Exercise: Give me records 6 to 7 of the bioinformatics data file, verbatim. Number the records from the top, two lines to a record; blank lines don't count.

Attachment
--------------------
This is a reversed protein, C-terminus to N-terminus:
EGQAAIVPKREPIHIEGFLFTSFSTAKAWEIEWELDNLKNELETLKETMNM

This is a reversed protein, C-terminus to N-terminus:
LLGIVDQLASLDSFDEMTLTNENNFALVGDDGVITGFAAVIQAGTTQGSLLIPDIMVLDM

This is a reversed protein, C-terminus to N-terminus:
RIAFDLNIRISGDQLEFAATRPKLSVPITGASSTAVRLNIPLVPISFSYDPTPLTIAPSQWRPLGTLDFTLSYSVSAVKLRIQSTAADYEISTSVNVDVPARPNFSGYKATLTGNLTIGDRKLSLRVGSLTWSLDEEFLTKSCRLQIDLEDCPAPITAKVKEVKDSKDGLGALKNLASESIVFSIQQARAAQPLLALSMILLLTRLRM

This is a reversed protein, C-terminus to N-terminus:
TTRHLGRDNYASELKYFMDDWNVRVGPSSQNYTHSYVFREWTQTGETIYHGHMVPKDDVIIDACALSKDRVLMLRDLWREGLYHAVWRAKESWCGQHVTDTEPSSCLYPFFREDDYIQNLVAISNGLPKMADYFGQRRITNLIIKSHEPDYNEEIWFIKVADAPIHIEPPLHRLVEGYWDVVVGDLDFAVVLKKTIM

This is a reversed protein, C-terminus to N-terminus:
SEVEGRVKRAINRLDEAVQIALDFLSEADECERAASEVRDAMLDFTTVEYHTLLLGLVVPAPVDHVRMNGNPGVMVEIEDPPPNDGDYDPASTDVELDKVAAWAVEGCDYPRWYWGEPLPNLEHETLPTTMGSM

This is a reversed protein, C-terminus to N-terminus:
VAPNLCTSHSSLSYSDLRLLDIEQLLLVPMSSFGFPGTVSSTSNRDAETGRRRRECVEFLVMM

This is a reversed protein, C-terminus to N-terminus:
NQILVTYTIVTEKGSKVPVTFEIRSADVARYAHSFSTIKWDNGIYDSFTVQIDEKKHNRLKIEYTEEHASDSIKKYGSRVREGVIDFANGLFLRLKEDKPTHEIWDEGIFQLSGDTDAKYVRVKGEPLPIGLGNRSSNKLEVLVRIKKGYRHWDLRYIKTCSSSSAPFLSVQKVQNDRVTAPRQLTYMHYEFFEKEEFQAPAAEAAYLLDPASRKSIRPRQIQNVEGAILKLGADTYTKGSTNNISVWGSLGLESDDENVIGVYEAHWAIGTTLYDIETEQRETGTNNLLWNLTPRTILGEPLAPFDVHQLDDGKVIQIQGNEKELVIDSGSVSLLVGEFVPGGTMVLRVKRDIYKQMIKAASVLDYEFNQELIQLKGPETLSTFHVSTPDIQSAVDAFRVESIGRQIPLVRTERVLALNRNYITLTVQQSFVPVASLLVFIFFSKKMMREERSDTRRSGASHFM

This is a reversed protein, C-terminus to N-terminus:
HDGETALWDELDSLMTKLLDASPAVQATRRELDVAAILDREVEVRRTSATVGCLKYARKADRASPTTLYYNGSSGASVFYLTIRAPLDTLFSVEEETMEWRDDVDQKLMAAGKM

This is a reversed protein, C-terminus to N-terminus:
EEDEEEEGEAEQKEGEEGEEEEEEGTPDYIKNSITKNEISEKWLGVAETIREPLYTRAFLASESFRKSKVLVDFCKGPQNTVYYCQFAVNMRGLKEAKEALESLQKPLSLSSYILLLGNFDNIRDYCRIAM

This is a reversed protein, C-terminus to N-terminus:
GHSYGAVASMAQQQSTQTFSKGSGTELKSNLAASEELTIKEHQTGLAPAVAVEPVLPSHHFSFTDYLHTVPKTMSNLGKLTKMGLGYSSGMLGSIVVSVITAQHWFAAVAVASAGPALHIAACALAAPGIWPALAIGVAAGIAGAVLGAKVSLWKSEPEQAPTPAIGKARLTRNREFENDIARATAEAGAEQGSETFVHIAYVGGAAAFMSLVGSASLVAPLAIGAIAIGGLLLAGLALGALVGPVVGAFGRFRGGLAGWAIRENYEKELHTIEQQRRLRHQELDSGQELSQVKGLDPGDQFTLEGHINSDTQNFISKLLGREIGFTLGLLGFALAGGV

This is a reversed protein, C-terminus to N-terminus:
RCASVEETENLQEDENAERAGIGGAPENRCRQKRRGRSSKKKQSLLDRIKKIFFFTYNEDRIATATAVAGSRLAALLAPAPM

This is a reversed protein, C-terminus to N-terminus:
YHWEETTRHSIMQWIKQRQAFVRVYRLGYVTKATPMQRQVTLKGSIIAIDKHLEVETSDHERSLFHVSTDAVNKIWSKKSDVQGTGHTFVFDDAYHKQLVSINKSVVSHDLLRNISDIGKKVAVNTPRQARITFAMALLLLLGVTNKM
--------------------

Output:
This is a reversed protein, C-terminus to N-terminus:
VAPNLCTSHSSLSYSDLRLLDIEQLLLVPMSSFGFPGTVSSTSNRDAETGRRRRECVEFLVMM

This is a reversed protein, C-terminus to N-terminus:
NQILVTYTIVTEKGSKVPVTFEIRSADVARYAHSFSTIKWDNGIYDSFTVQIDEKKHNRLKIEYTEEHASDSIKKYGSRVREGVIDFANGLFLRLKEDKPTHEIWDEGIFQLSGDTDAKYVRVKGEPLPIGLGNRSSNKLEVLVRIKKGYRHWDLRYIKTCSSSSAPFLSVQKVQNDRVTAPRQLTYMHYEFFEKEEFQAPAAEAAYLLDPASRKSIRPRQIQNVEGAILKLGADTYTKGSTNNISVWGSLGLESDDENVIGVYEAHWAIGTTLYDIETEQRETGTNNLLWNLTPRTILGEPLAPFDVHQLDDGKVIQIQGNEKELVIDSGSVSLLVGEFVPGGTMVLRVKRDIYKQMIKAASVLDYEFNQELIQLKGPETLSTFHVSTPDIQSAVDAFRVESIGRQIPLVRTERVLALNRNYITLTVQQSFVPVASLLVFIFFSKKMMREERSDTRRSGASHFM